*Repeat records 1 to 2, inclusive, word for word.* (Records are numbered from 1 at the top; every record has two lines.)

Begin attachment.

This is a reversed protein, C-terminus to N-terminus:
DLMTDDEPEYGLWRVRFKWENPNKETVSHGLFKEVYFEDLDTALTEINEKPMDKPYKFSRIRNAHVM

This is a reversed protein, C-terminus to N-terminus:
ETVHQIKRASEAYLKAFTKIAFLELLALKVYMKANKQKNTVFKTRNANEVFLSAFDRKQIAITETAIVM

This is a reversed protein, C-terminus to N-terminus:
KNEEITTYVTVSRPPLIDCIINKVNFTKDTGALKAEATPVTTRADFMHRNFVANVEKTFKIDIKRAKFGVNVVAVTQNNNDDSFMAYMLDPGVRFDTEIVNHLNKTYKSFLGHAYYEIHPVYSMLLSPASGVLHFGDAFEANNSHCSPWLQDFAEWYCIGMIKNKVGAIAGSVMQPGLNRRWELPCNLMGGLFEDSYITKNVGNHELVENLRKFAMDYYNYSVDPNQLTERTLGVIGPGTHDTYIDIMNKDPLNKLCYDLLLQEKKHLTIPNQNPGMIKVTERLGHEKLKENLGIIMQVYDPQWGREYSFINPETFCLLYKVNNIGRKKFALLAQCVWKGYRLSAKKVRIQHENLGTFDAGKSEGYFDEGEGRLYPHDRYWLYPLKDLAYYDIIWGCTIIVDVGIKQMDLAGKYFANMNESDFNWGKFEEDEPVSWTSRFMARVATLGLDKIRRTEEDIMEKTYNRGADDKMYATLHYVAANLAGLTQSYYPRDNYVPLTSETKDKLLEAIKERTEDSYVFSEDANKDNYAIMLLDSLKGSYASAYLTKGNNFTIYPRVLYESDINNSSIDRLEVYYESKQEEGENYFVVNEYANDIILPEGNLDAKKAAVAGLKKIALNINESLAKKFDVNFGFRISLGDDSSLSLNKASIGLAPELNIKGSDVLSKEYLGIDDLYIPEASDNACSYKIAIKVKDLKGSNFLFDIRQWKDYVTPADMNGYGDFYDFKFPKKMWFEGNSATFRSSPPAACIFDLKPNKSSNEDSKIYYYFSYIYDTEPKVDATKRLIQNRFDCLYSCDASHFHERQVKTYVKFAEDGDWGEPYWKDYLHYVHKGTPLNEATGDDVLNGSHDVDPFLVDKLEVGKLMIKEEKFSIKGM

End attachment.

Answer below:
This is a reversed protein, C-terminus to N-terminus:
DLMTDDEPEYGLWRVRFKWENPNKETVSHGLFKEVYFEDLDTALTEINEKPMDKPYKFSRIRNAHVM

This is a reversed protein, C-terminus to N-terminus:
ETVHQIKRASEAYLKAFTKIAFLELLALKVYMKANKQKNTVFKTRNANEVFLSAFDRKQIAITETAIVM